It’s not just gay men who make terrible husbands; other men with serious psychological issues are nightmares, too. And not only gay men are misogynists. But homosexuality is a particular sort of misogyny — dispising the feminine on such a deep level that the man has only contempt for a woman’s body as well as her mind and soul.
Dan and I were part of the same circle of friends throughout high school. Then, during our senior year, Dan was hired by the same variety store I worked at, so we were spending even more time together. After we graduated, we’d go out, sometimes with a couple of friends, sometimes just the two of us, after work, hang out together until almost 11:00 (my weeknight curfew)… it was late August, immediately after one of our friend’s wedding, that we had the great revelation that we were wanting to spend all our time together, had become immensely important to one another.
While we were dating, Dan was companionable, good-humored, loads of fun. He was always the life and heart of our gang, anyway, and I basked in his intelligence and sense of fun and adventure. He never pushed about sex, and, since I’d been wracked with guilt about a prior, unchaste relationship, I thought Dan was noble, self-disciplined. After all, he’d been instrumental in the formation of my Christian discipleship for more than two years; he’d been an exemplary (if sometimes overzealous) Christian youth.
We’d sit and talk for hours, building our dream castles, yes, but also grounded in various realities in our lives. He was a staunch defender against my mother, who could be so cruelly critical.
Actually, we both had issues we were running away from. I loved my parents and wanted to be close to them, but they had made it clear that if I ever left home without their approval, I’d be cutting myself off. I had to get out, my mother was mentally ill (I didn’t know it then, but she wasn’t in the hospital for headaches – Daddy felt it was in my best interests to “protect” me from knowing too much).
I didn’t know it then, but Dan had issues and fears he was running away from, too. He’d been seduced, at age 14, by the adult relative of another of our friends; it had left him scarred, afraid of his own sexual inclinations. It wasn’t self-control that had kept him from trying to score with me.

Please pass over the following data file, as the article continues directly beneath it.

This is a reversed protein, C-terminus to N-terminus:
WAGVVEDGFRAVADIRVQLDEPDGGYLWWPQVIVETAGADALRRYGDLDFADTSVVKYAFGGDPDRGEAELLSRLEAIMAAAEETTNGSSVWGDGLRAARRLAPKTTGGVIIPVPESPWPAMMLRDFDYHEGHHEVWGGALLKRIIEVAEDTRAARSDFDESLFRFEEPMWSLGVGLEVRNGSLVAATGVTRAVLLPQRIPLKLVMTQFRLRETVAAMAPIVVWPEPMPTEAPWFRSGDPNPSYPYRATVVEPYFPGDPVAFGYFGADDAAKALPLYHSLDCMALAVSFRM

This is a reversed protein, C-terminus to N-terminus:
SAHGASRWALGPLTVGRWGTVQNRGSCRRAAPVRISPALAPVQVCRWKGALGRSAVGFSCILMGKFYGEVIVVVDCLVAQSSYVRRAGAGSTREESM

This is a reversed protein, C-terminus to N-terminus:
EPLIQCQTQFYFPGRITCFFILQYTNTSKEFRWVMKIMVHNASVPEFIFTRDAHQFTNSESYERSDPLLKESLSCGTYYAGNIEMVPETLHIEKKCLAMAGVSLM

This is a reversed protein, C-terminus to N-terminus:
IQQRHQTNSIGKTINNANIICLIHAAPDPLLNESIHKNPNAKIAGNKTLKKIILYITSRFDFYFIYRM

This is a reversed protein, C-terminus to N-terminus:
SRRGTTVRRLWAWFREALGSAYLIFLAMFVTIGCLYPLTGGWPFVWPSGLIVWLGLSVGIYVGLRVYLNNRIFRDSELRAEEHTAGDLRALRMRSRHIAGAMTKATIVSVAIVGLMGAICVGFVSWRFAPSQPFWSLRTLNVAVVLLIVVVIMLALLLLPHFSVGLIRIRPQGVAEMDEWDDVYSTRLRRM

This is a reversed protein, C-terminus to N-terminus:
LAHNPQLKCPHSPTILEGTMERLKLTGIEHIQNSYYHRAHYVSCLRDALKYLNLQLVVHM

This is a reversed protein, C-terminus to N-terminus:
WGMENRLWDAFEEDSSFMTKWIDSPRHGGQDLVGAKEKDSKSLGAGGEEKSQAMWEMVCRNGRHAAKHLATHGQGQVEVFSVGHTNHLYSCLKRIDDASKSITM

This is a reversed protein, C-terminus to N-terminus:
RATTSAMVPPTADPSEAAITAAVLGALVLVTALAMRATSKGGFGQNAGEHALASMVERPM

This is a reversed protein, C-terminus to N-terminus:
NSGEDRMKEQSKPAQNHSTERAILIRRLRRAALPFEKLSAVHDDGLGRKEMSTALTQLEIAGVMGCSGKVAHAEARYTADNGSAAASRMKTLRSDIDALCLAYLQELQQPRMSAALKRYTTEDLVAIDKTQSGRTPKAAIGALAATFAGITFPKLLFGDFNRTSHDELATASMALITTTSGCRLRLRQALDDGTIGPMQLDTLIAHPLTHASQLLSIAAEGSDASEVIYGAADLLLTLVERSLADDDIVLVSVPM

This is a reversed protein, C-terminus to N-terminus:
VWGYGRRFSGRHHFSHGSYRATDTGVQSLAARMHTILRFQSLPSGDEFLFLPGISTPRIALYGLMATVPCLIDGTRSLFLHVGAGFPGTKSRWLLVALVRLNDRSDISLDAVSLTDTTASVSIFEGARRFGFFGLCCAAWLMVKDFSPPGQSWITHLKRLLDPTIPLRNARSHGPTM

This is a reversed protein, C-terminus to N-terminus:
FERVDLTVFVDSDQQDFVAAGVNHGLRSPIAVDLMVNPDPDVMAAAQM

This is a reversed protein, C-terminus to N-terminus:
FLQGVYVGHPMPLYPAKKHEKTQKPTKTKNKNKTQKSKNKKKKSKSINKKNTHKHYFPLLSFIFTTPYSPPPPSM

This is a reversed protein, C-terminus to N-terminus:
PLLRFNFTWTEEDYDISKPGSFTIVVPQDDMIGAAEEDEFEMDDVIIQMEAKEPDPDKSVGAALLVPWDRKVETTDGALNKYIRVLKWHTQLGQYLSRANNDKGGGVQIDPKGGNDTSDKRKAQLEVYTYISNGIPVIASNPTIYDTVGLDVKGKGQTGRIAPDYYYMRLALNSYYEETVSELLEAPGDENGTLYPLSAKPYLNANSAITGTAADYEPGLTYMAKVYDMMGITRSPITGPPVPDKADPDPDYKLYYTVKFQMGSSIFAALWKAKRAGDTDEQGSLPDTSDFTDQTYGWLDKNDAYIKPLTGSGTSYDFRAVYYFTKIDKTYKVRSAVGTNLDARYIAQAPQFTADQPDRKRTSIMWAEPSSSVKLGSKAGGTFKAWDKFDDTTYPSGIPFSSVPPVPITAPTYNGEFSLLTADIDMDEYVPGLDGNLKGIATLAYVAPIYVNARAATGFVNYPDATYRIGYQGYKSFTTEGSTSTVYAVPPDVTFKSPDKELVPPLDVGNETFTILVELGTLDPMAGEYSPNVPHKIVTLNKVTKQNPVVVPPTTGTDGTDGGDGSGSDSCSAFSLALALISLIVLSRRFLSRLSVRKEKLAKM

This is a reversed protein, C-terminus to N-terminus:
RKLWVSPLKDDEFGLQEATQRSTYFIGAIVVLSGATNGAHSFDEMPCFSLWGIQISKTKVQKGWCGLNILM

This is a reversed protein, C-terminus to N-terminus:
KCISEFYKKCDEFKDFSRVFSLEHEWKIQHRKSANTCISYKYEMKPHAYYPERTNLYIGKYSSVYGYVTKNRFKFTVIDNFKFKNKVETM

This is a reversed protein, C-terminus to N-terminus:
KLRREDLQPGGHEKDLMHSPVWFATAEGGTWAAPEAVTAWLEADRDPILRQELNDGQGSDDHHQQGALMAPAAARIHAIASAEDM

Then, after we were married, he immediately became distant, uncommunicative, unaffectionate. I’m an affectionate woman, and even the most casual of one-armed hugs, or a hand resting on his arm or shoulder, would bring about a violent reaction: he’d jerk away from me as if scalded, make a snorting noise, and say, “Don’t! You know that annoys me!”
After we moved to Greensboro in ’82, he began working at the YMCA, where he met whole new groups of people. Some of them became his friends. He began, every couple of months, announcing that he was feeling restless and that he was going to go visit some of his friends. They never called the house, never were named, never were met. I had no friends that he didn’t know — most were from Church — and even the good people we knew from our church, he became unreasonably critical of. He even seemed hostile toward some of them.
I became desparately lonely. A therapist from Focus on the Family, whom I had written in near-desparation, called me on the telephone, and as I described my situation, he warned me that he was concerned, advised me to seek out local counselling. “You’re at extremely high, frighteningly high, risk for an affair,” he warned me.
I had the opportunity. We had a friend from church who thought I was beautiful, witty, intelligent, and very desirable. I wasn’t interested. I wholly believed that, if I’d just follow the rules and be faithful, God would give me a miracle. It didn’t come the way I wanted it to.
It has to have been horrible for Dan. Son and grandson of Baptist preachers, highly idealistic… He had a lot to risk if his worst fears were grounded in reality. I believe he thought that getting married, functioning sexually with a woman, perhaps fathering children, would be all the barometer he’d need to assure himself of his “normalcy.”
I think that’s the way it was, anyway. He won’t discuss it with me now. Or wouldn’t, last time I talked with him about it. This was more than ten years ago — he’d come out to our daughters, and according to them, to his parents and siblings. I asked him, how do you reconcile the contradictions between your strong Christian commitment and this lifestyle you’ve adopted? His answer was distressing, even in those days before I ever attended my first Catholic Mass: so long as he believed and acknowledged Jesus Christ as the Son of God and his personal savior, his salvation was assured.
He was already attending the Metropolitan Community Church.
If only he’d been straightforward with me, said something along the lines of, “Laura, I’m so sorry, I’ve really tried, but…” and owned some degree of responsibility, even attempted some empathy for the agony I was going through, it might have made the present more bearable. But he never has been, and has only lied, deceived, and manipulated. Whatever his choices have been, they are all my fault.